DC Circuit

DC Circuit - The FindLaw DC Circuit Court of Appeals Opinion Summaries Blog


Arizona Sheriff Joe Arpaio, America's self-styled "toughest sheriff," isn't taking "no" for an answer. Just two weeks after the District Court for the District of Columbia dismissed his lawsuit against the Obama Administration and its nascent immigration policy, Arpaio is urging the D.C. Circuit Court of Appeals to expedite the briefing schedule for this all-important appeal.

What could possibly be so urgent that one of the nation's most important appellate courts has to speed up the calendar for Arpaio's lawsuit?

Whenever something goes wrong with our nation's governance, the D.C. Circuit is the first to hear about it. (Well, really, it's the second -- after the D.C. District Court.) From lawsuits against the president to immigration challenges, the D.C. Circuit has seen it all.

So what did you, dear readers, find the most interesting in 2014? Take a look out our Top 10 D.C. Circuit Posts of 2014:

A lawsuit filed against President Obama by the self-styled "America's Toughest Sheriff" was dismissed today by Judge Beryl A. Howell in the D.C. District Court.

In his complaint, Maricopa County Sheriff Joe Arpaio claimed that Obama's new immigration policy, announced last month, was unconstitutional. Rather than dismiss Arpaio's case out of hand for lack of standing, Howell delves into the deep questions of justiciability raised by the lawsuit. Then she dismisses it for lack of standing.

In 2005, Harry Barko, an employee of government contractor Kellogg Brown & Root (KBR), filed a False Claims Act complaint. KBR, which at the time was a subsidiary of Halliburton, provided military support services in Iraq. Barko alleged that KBR was inflating costs and receiving kickbacks.

This case, for which Barko filed a cert. petition with the U.S. Supreme Court, isn't even about all that yet. This is a case about the limits of attorney-client privilege.

As we noted last month, Washington, D.C.'s voter-approved recreational marijuana law is subject to a veto by Congress, which has the last word in administration over the District. Well, it looks like Congress is going to severely harsh people's mellows.

Buried in a 2015 appropriations bill -- on pages 213 to 214, to be exact -- is a paragraph noting that "none of the funds made available in this Act to the Department of Justice may be used" by any of the states or jurisdictions that legalize marijuana in any form to implement those laws. (We should note that the text of this bill only seems to affect "medical marijuana," but an appropriations committee flyer suggests that forthcoming legislation will apply to any kind of marijuana.)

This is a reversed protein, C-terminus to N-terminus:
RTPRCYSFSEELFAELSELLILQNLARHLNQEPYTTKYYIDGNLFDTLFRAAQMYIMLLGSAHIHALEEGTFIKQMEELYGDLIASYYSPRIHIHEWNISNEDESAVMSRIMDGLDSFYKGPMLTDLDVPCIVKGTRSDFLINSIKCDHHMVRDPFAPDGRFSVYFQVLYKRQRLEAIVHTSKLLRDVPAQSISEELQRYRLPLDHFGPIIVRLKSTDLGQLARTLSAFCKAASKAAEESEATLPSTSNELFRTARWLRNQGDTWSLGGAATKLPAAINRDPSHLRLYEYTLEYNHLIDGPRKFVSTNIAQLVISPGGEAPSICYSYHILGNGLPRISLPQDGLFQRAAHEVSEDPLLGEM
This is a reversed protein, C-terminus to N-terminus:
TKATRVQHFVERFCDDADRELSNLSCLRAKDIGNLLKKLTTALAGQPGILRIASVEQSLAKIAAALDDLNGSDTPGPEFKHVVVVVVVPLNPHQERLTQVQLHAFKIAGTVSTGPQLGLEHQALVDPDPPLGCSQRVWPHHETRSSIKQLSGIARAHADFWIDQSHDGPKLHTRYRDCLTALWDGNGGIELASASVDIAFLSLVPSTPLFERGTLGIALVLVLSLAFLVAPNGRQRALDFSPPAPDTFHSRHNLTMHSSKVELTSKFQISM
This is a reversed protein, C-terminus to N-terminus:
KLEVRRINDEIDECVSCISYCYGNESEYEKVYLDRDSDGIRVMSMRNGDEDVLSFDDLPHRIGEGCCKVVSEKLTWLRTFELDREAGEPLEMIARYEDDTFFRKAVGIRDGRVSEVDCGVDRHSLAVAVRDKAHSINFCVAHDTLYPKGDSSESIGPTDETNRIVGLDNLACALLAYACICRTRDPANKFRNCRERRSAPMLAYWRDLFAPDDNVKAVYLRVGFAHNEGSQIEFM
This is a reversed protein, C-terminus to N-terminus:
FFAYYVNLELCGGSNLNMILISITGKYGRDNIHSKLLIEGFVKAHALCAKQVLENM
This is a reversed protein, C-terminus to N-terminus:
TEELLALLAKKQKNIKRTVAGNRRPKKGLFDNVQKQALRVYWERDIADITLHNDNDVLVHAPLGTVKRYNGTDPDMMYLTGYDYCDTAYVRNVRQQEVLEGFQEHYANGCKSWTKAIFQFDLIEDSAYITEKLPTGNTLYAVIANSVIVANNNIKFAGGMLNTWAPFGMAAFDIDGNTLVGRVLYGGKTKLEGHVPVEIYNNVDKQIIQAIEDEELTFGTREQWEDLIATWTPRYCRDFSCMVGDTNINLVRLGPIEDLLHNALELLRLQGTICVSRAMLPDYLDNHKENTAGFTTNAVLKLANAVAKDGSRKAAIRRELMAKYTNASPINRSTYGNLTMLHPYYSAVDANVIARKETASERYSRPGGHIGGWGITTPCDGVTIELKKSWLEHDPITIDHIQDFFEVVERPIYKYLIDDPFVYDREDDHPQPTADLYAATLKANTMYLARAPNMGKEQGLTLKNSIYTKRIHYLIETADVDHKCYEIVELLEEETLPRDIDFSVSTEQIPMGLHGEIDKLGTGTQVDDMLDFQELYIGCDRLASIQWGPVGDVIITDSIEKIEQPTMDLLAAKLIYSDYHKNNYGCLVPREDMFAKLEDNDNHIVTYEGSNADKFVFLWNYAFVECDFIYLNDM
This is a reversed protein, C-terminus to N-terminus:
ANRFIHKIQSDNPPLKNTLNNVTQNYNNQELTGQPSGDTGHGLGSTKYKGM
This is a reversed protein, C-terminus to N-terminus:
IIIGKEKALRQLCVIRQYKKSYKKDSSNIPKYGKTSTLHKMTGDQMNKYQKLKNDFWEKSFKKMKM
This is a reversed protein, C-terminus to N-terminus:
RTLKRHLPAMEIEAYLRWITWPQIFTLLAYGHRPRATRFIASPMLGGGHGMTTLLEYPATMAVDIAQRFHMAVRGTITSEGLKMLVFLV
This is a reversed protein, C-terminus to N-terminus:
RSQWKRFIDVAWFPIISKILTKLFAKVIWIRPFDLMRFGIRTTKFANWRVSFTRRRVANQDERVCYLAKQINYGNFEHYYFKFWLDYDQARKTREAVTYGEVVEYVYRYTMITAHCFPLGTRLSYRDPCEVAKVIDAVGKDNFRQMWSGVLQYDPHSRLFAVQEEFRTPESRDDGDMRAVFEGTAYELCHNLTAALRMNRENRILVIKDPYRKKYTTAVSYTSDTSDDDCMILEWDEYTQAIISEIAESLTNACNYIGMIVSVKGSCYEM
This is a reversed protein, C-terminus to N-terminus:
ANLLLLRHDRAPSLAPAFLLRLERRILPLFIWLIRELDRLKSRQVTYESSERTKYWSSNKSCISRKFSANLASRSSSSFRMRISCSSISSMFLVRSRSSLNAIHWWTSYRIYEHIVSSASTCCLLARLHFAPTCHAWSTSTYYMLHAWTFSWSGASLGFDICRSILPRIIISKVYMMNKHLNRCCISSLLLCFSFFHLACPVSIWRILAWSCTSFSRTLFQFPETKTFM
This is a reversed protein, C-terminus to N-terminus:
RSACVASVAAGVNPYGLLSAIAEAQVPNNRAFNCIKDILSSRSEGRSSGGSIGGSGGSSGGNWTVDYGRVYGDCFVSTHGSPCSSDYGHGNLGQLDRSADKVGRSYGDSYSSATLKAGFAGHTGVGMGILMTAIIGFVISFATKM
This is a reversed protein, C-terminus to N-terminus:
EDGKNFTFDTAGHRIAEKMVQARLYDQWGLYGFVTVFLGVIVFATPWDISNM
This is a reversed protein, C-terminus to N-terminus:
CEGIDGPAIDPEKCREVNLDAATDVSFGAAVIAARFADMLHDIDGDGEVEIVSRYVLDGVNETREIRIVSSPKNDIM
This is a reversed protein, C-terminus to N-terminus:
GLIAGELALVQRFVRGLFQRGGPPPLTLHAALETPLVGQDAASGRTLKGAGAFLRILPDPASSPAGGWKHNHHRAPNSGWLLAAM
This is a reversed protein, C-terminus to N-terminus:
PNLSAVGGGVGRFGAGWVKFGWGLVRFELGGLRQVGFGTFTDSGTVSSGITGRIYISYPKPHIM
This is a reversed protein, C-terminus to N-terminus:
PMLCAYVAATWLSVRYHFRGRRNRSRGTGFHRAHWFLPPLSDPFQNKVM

In 2011, Homeland Security received an anonymous tip that someone was trying to help an Iranian company obtain relays for an Iranian power project. The source shared an email from that person, which contained a phone number. Homeland Security searched for this number in its secret database and found a match for a number in Los Angeles.

They searched for more information in their database, finding that the suspect -- Shantia Hassanshahi -- had been investigated before for violating the Iranian trade embargo. More investigations resulted in Hassanshahi being detained at LAX in 2012, during which time his laptop was seized and he was questioned.

On Tuesday, the Supreme Court agreed to hear three cases, consolidated into one argument, on the issue of EPA regulation of electric utilities. Michigan v. EPA, Utility Air Regulatory Group v. EPA, and National Mining Association v. EPA all seek to address whether it was unreasonable for the EPA to refuse to consider cost when determining whether to regulate air pollutants emitted by electric utilities under Section 112 of the Clean Air Act.

The cases have nationwide importance, as indicated by the gazillions of states that are petitioners and respondents in this case.

Big shocker: A lower court decided not to hear a case because a higher court is going to decide the issue for them! Yeah, we saw this coming too once the U.S. Supreme Court granted certiorari in the Fourth Circuit's Obamacare subsidies case: The D.C. Circuit pressed pause on its own en banc consideration of the issue.

Meantime, also in the D.C. Circuit Court of Appeals, a three-judge panel upheld the Obama administration's newest workaround for religious exemption to the birth control mandate.

Obamacare litigation never ends, does it?

Even though the District of Columbia overwhelmingly voted to legalize marijuana earlier this month, Washington, D.C. is no normal place, as its residents know all too well. Though the District does have a city council, acts of the council are subject to approval by Congress, with whom the buck stops when it comes to governing D.C.

So the question remains: Will a Congress that still considers marijuana as deadly as heroin be amenable to approving it for recreational use?

On Tuesday, the D.C. Circuit Court of Appeals is set to hear oral arguments in Klayman v. Obama, a case that has the potential to alter the Fourth Amendment -- if the court will let it.

Back in December, District Judge Richard Leon granted a preliminary injunction to block the NSA's "metadata" surveillance. Though Leon wasn't ruling on the constitutionality of the program (because likelihood of success on the merits is one element of issuing an injunction), he said the program was very likely unconstitutional.